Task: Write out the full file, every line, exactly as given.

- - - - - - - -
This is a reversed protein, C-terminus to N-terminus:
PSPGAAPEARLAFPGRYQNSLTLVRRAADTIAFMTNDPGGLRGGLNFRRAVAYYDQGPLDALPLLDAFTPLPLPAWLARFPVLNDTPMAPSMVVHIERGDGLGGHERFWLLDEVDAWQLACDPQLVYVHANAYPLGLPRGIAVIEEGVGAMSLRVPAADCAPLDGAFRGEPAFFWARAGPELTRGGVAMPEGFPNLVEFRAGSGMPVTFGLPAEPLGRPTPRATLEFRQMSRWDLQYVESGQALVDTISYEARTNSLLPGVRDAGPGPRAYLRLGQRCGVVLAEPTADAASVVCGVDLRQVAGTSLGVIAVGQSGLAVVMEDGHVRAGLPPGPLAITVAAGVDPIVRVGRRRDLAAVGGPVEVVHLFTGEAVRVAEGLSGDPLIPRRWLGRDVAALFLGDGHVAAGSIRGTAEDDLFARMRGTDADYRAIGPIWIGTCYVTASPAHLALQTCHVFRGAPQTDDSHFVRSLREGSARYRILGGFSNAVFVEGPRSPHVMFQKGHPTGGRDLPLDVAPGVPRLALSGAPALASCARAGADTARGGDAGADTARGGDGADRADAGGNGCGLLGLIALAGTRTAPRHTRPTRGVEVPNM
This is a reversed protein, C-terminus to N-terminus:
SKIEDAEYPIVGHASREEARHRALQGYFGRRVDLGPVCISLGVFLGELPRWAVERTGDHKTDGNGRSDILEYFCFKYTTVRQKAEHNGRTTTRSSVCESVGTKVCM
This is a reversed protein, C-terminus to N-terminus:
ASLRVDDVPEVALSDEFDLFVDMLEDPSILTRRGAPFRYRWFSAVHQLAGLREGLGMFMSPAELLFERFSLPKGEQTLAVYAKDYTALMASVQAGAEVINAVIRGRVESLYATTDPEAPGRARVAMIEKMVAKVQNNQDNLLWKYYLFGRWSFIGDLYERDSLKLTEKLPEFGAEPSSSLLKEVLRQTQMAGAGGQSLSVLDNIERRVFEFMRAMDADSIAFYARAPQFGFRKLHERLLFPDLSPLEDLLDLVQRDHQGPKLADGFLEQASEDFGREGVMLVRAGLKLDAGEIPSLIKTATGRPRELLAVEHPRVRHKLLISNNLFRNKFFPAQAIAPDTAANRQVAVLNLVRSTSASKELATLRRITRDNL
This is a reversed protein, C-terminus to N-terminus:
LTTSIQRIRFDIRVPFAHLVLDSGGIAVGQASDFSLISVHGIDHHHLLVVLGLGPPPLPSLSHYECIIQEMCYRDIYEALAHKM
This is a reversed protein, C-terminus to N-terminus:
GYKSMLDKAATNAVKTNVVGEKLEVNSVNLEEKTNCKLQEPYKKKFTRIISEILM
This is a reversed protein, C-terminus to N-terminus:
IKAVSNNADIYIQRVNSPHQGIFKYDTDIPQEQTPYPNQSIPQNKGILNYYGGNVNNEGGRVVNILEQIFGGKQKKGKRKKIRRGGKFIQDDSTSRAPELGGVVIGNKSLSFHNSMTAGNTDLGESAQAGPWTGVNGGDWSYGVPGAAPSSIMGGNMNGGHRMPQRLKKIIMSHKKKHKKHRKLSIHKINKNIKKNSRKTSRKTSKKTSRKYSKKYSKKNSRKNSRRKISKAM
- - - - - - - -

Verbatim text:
This is a reversed protein, C-terminus to N-terminus:
PSPGAAPEARLAFPGRYQNSLTLVRRAADTIAFMTNDPGGLRGGLNFRRAVAYYDQGPLDALPLLDAFTPLPLPAWLARFPVLNDTPMAPSMVVHIERGDGLGGHERFWLLDEVDAWQLACDPQLVYVHANAYPLGLPRGIAVIEEGVGAMSLRVPAADCAPLDGAFRGEPAFFWARAGPELTRGGVAMPEGFPNLVEFRAGSGMPVTFGLPAEPLGRPTPRATLEFRQMSRWDLQYVESGQALVDTISYEARTNSLLPGVRDAGPGPRAYLRLGQRCGVVLAEPTADAASVVCGVDLRQVAGTSLGVIAVGQSGLAVVMEDGHVRAGLPPGPLAITVAAGVDPIVRVGRRRDLAAVGGPVEVVHLFTGEAVRVAEGLSGDPLIPRRWLGRDVAALFLGDGHVAAGSIRGTAEDDLFARMRGTDADYRAIGPIWIGTCYVTASPAHLALQTCHVFRGAPQTDDSHFVRSLREGSARYRILGGFSNAVFVEGPRSPHVMFQKGHPTGGRDLPLDVAPGVPRLALSGAPALASCARAGADTARGGDAGADTARGGDGADRADAGGNGCGLLGLIALAGTRTAPRHTRPTRGVEVPNM
This is a reversed protein, C-terminus to N-terminus:
SKIEDAEYPIVGHASREEARHRALQGYFGRRVDLGPVCISLGVFLGELPRWAVERTGDHKTDGNGRSDILEYFCFKYTTVRQKAEHNGRTTTRSSVCESVGTKVCM
This is a reversed protein, C-terminus to N-terminus:
ASLRVDDVPEVALSDEFDLFVDMLEDPSILTRRGAPFRYRWFSAVHQLAGLREGLGMFMSPAELLFERFSLPKGEQTLAVYAKDYTALMASVQAGAEVINAVIRGRVESLYATTDPEAPGRARVAMIEKMVAKVQNNQDNLLWKYYLFGRWSFIGDLYERDSLKLTEKLPEFGAEPSSSLLKEVLRQTQMAGAGGQSLSVLDNIERRVFEFMRAMDADSIAFYARAPQFGFRKLHERLLFPDLSPLEDLLDLVQRDHQGPKLADGFLEQASEDFGREGVMLVRAGLKLDAGEIPSLIKTATGRPRELLAVEHPRVRHKLLISNNLFRNKFFPAQAIAPDTAANRQVAVLNLVRSTSASKELATLRRITRDNL
This is a reversed protein, C-terminus to N-terminus:
LTTSIQRIRFDIRVPFAHLVLDSGGIAVGQASDFSLISVHGIDHHHLLVVLGLGPPPLPSLSHYECIIQEMCYRDIYEALAHKM
This is a reversed protein, C-terminus to N-terminus:
GYKSMLDKAATNAVKTNVVGEKLEVNSVNLEEKTNCKLQEPYKKKFTRIISEILM
This is a reversed protein, C-terminus to N-terminus:
IKAVSNNADIYIQRVNSPHQGIFKYDTDIPQEQTPYPNQSIPQNKGILNYYGGNVNNEGGRVVNILEQIFGGKQKKGKRKKIRRGGKFIQDDSTSRAPELGGVVIGNKSLSFHNSMTAGNTDLGESAQAGPWTGVNGGDWSYGVPGAAPSSIMGGNMNGGHRMPQRLKKIIMSHKKKHKKHRKLSIHKINKNIKKNSRKTSRKTSKKTSRKYSKKYSKKNSRKNSRRKISKAM